Dogs of all breeds have the potential to become dangerous animals. However, a few powerful varieties – often admired for their strength, intelligence and size – have earned the notorious reputation as the “most aggressive dog breeds.”
Some of these breeds are even illegal in certain cities in the United States. According to the CDC, canines bite 4.5 million Americans annually, with 1 in 5 occurrences requiring medical attention. In a 20-year study, the CDC and Humane Society compiled a list of the breeds of dogs that contributed to fatal human attacks. Below, we take a look at a few pure breeds that many would call the “most aggressive dogs.”
This highly intelligent breed is frequently the dog of choice for the militia and police force, and is one of the most popular dog breeds in American homes. The German shepherd is an energetic, loyal, and dependable canine, constantly aware of his surroundings. He becomes quickly attached to his family and will protect them if he feels threatened. Because of his intelligence and active spirit, the German shepherd requires regular, stimulating exercise and a confident pack leader to be balanced.
The Chow Chow was originally bred for working purposes in ancient China, but is now classified by the AKC as a member of the Non-Sporting Group. She has a lion-like appearance, with a dramatic fluffy coat, well-muscled shoulders, and striking black tongue. While a Chow may act reserved towards strangers, she is an affectionate dog and fiercely loyal to her family, making her an excellent guardian. Her stubborn, aloof nature requires a strong-willed pack leader that will focus on providing ongoing socialization and training opportunities.
The Doberman pinscher is admired for his loyalty, speed, and elegance. He is a strong, watchful dog, obedient to his owner and protective of his territory. Often a choice breed for home protection, the Doberman is full of energy and requires daily, vigorous exercise. He desires to work and please his owner. As a highly intelligent animal, the Doberman can master new skills with ease and enjoys mental challenges. However, his fearless, watchful nature requires ongoing socialization and training to promote a healthy, friendly guardian.
Bred to pull dog sleds in harsh cold weather conditions, the Siberian husky is hailed for his endurance and strength. He is an alert animal, aware of his surroundings at all times, and displays an outgoing, curious personality. He is eager to work and please his pack leader, and his thick coat requires weekly grooming sessions. This breed is rarely possessive or suspicious, but he can have a predatory nature towards small creatures. The Siberian husky needs daily mental and physical exercise, or else he becomes easily bored and can get into mischief.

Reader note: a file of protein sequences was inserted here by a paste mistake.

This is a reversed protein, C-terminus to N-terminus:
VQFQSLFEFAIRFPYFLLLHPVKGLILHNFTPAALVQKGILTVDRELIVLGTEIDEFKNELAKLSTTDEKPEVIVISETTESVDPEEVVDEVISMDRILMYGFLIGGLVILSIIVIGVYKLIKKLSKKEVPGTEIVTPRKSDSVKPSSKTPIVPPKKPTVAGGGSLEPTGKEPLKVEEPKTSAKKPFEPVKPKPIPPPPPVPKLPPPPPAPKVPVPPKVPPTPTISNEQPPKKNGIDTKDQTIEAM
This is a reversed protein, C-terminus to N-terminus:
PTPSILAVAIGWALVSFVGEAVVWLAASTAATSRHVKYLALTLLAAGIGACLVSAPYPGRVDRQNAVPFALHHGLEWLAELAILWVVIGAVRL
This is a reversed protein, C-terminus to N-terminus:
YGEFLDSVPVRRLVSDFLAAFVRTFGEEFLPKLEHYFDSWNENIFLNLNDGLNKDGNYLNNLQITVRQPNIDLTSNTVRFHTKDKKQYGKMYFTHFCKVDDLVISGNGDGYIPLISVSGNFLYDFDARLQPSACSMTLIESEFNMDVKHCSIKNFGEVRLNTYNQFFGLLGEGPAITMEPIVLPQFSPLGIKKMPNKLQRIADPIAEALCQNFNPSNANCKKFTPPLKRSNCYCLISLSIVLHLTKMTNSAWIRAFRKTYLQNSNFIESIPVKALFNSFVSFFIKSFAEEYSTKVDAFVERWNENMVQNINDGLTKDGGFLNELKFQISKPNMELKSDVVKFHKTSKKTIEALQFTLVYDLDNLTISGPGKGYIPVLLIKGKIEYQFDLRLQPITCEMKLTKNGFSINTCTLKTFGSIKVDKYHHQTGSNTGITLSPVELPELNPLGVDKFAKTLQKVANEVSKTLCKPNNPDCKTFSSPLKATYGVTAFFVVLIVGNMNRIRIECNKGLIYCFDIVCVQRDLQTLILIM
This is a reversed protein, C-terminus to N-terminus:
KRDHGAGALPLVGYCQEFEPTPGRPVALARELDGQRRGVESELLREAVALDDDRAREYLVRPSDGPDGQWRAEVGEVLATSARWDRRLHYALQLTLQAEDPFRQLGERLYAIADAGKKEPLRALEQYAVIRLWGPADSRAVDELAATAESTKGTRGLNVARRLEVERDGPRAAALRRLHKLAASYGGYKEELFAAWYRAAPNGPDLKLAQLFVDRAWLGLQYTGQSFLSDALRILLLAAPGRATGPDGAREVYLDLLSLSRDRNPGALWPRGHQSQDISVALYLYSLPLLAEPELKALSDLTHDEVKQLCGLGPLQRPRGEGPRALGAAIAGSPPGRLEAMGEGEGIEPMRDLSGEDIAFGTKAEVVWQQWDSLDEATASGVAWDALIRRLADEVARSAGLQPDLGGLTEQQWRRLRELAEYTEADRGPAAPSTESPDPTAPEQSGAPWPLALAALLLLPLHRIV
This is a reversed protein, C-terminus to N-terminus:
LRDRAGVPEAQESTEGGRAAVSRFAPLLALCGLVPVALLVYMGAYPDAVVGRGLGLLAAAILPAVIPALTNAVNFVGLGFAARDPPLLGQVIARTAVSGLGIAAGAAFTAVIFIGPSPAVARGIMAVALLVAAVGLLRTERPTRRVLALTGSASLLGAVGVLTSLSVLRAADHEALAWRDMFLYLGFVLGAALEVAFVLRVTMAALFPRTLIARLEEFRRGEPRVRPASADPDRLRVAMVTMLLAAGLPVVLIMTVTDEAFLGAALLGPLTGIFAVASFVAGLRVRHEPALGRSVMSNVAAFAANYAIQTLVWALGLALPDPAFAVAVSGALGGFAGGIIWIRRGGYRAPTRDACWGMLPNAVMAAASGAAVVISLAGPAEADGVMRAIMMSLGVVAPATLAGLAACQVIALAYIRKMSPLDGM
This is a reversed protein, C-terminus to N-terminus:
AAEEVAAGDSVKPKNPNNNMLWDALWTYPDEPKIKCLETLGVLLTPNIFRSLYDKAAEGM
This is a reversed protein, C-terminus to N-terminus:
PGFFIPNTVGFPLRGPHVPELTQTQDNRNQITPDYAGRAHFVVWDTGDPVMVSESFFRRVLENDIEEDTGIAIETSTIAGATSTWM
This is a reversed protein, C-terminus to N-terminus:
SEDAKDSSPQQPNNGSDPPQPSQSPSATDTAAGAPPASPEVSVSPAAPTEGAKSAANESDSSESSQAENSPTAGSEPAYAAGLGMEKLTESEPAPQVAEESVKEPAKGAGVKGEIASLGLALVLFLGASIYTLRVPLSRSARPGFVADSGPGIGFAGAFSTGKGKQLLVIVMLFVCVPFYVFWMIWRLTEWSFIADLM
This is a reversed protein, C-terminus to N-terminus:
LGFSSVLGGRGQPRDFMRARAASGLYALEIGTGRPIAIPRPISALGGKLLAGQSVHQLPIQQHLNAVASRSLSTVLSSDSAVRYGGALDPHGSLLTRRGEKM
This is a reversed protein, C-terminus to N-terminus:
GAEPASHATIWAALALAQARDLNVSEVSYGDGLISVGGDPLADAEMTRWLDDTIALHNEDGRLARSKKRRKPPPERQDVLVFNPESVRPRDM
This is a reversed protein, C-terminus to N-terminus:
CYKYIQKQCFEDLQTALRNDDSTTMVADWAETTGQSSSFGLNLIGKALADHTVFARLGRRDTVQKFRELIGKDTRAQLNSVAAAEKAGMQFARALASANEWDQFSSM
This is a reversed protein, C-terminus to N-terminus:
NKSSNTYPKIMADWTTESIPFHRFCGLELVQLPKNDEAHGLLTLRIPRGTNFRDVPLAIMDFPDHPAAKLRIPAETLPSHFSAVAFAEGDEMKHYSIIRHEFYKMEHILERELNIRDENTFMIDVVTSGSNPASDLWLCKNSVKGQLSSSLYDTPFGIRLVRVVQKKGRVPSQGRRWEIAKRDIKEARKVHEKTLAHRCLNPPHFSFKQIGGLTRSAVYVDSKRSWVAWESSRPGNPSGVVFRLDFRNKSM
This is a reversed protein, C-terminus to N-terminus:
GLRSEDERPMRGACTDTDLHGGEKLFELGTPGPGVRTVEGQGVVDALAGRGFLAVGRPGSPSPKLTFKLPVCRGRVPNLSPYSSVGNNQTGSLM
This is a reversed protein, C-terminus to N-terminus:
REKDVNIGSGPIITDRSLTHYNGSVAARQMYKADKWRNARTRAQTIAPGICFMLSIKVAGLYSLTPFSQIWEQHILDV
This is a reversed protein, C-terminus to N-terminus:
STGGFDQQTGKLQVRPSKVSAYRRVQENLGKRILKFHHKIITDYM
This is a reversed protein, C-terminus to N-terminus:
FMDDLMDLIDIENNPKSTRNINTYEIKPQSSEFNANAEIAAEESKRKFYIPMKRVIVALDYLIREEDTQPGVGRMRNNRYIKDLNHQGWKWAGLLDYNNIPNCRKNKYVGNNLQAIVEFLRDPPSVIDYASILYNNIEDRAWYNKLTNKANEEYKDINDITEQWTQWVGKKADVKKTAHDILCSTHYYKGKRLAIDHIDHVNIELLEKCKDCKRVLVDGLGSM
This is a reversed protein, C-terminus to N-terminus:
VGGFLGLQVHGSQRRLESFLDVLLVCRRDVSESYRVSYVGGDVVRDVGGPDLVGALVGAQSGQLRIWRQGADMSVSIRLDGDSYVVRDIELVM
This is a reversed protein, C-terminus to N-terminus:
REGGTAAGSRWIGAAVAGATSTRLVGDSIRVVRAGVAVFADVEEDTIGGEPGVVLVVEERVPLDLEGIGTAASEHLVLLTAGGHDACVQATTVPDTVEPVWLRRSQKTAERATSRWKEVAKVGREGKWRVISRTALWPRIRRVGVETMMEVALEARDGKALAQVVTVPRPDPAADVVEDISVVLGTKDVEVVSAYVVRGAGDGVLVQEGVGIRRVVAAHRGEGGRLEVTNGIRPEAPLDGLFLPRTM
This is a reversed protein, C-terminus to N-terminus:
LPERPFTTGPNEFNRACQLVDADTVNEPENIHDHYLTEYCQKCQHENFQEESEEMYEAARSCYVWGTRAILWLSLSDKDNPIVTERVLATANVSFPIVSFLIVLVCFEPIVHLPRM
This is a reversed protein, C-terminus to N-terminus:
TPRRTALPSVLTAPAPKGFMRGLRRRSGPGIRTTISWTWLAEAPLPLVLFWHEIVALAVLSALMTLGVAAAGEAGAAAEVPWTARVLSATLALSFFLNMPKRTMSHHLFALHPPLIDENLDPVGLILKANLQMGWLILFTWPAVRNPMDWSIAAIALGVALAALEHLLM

Perhaps the ultimate guard dog, the Rottweiler is a strong, robust creature with a confident personality. A mature Rott can weigh as much as 130 pounds. Originally bred for cattle herding, he has a natural eagerness to perform a job. The intelligent, watchful Rottweiler is a loyal guardian of his pack; while his personality is generally calm, he is a courageous creature that will protect his territory. The Rottweiler requires obedience training, daily exercise, and socialization to be a happy and healthy dog.
The pit bull could perhaps have the worst reputation among dog breeds. Her powerful nature, confident demeanor, and strong-willed personality require a responsible pack leader that will establish appropriate boundaries. She must understand and obey rules; if her needs are unfulfilled, she can become unbalanced and overly territorial. A pit is a bundle of energy; she needs vigorous daily exercise and socialization to keep her in a healthy state of mind. She is a stocky, muscular animal with a short, smooth coat that requires minimal grooming. A pit bull can be an affectionate, quiet, and sweet-tempered companion when trained in a firm and gentle manner.
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Check out some canine fact & fiction and dispel the myths about aggressive breeds, dog training and proper pet ownership:
Learn more about identifying canine aggression through this Humane Society online resource:
Educate your family on how to avoid a dog bite by reading this CDC article: